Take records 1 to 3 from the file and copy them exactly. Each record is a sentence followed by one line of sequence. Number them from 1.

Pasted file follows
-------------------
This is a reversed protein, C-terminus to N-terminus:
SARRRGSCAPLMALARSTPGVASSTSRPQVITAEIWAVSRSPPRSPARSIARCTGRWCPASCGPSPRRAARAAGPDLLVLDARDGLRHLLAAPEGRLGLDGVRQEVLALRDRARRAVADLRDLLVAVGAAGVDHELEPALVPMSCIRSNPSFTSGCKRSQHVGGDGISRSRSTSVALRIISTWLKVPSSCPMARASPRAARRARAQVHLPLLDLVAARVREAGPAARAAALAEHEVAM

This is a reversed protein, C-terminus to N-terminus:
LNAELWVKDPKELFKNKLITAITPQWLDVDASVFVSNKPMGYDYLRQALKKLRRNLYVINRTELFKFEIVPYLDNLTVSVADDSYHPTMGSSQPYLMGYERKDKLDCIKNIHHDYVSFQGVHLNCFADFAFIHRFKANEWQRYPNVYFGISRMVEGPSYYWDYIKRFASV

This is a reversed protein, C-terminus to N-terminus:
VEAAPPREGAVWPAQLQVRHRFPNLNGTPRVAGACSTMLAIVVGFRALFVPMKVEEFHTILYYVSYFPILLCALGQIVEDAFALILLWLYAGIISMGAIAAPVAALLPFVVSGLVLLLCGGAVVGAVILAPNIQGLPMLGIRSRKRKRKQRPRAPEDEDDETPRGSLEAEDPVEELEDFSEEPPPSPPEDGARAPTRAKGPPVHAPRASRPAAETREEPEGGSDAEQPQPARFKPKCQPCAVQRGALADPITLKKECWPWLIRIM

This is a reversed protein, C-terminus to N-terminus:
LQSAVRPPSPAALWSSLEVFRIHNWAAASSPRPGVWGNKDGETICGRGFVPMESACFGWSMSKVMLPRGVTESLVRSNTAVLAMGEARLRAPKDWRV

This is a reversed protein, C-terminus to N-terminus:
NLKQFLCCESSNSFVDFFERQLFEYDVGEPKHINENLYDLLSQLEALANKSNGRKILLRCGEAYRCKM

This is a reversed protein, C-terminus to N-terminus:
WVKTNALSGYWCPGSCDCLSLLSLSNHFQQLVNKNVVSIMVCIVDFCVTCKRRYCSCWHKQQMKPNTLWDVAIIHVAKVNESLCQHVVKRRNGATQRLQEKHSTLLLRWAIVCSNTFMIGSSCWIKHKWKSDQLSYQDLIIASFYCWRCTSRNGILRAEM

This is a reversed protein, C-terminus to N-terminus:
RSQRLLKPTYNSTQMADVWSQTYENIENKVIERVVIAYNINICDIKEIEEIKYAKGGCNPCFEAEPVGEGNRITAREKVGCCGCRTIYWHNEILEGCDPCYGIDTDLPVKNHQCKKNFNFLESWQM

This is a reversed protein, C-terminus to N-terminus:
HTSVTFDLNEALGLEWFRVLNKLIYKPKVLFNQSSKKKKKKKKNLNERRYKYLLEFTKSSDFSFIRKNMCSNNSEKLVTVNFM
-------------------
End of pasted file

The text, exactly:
This is a reversed protein, C-terminus to N-terminus:
SARRRGSCAPLMALARSTPGVASSTSRPQVITAEIWAVSRSPPRSPARSIARCTGRWCPASCGPSPRRAARAAGPDLLVLDARDGLRHLLAAPEGRLGLDGVRQEVLALRDRARRAVADLRDLLVAVGAAGVDHELEPALVPMSCIRSNPSFTSGCKRSQHVGGDGISRSRSTSVALRIISTWLKVPSSCPMARASPRAARRARAQVHLPLLDLVAARVREAGPAARAAALAEHEVAM

This is a reversed protein, C-terminus to N-terminus:
LNAELWVKDPKELFKNKLITAITPQWLDVDASVFVSNKPMGYDYLRQALKKLRRNLYVINRTELFKFEIVPYLDNLTVSVADDSYHPTMGSSQPYLMGYERKDKLDCIKNIHHDYVSFQGVHLNCFADFAFIHRFKANEWQRYPNVYFGISRMVEGPSYYWDYIKRFASV

This is a reversed protein, C-terminus to N-terminus:
VEAAPPREGAVWPAQLQVRHRFPNLNGTPRVAGACSTMLAIVVGFRALFVPMKVEEFHTILYYVSYFPILLCALGQIVEDAFALILLWLYAGIISMGAIAAPVAALLPFVVSGLVLLLCGGAVVGAVILAPNIQGLPMLGIRSRKRKRKQRPRAPEDEDDETPRGSLEAEDPVEELEDFSEEPPPSPPEDGARAPTRAKGPPVHAPRASRPAAETREEPEGGSDAEQPQPARFKPKCQPCAVQRGALADPITLKKECWPWLIRIM